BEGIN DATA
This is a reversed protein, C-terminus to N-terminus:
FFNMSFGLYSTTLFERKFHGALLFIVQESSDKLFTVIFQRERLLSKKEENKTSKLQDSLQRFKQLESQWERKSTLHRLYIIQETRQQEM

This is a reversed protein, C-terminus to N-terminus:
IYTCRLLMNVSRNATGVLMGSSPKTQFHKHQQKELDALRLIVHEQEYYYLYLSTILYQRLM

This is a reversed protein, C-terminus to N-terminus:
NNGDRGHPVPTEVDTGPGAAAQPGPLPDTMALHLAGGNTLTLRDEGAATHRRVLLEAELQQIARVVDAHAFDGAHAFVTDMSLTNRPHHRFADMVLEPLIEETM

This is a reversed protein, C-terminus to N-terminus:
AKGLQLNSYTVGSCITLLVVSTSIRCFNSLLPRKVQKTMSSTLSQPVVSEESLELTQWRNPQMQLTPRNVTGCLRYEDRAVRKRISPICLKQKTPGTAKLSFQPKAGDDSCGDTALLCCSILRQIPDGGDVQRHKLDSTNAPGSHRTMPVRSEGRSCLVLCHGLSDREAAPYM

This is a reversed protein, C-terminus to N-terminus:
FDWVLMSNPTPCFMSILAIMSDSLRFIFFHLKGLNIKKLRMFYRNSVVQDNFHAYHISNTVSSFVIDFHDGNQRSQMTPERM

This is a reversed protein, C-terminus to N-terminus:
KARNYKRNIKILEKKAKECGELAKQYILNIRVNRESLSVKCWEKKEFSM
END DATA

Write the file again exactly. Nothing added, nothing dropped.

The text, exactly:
This is a reversed protein, C-terminus to N-terminus:
FFNMSFGLYSTTLFERKFHGALLFIVQESSDKLFTVIFQRERLLSKKEENKTSKLQDSLQRFKQLESQWERKSTLHRLYIIQETRQQEM

This is a reversed protein, C-terminus to N-terminus:
IYTCRLLMNVSRNATGVLMGSSPKTQFHKHQQKELDALRLIVHEQEYYYLYLSTILYQRLM

This is a reversed protein, C-terminus to N-terminus:
NNGDRGHPVPTEVDTGPGAAAQPGPLPDTMALHLAGGNTLTLRDEGAATHRRVLLEAELQQIARVVDAHAFDGAHAFVTDMSLTNRPHHRFADMVLEPLIEETM

This is a reversed protein, C-terminus to N-terminus:
AKGLQLNSYTVGSCITLLVVSTSIRCFNSLLPRKVQKTMSSTLSQPVVSEESLELTQWRNPQMQLTPRNVTGCLRYEDRAVRKRISPICLKQKTPGTAKLSFQPKAGDDSCGDTALLCCSILRQIPDGGDVQRHKLDSTNAPGSHRTMPVRSEGRSCLVLCHGLSDREAAPYM

This is a reversed protein, C-terminus to N-terminus:
FDWVLMSNPTPCFMSILAIMSDSLRFIFFHLKGLNIKKLRMFYRNSVVQDNFHAYHISNTVSSFVIDFHDGNQRSQMTPERM

This is a reversed protein, C-terminus to N-terminus:
KARNYKRNIKILEKKAKECGELAKQYILNIRVNRESLSVKCWEKKEFSM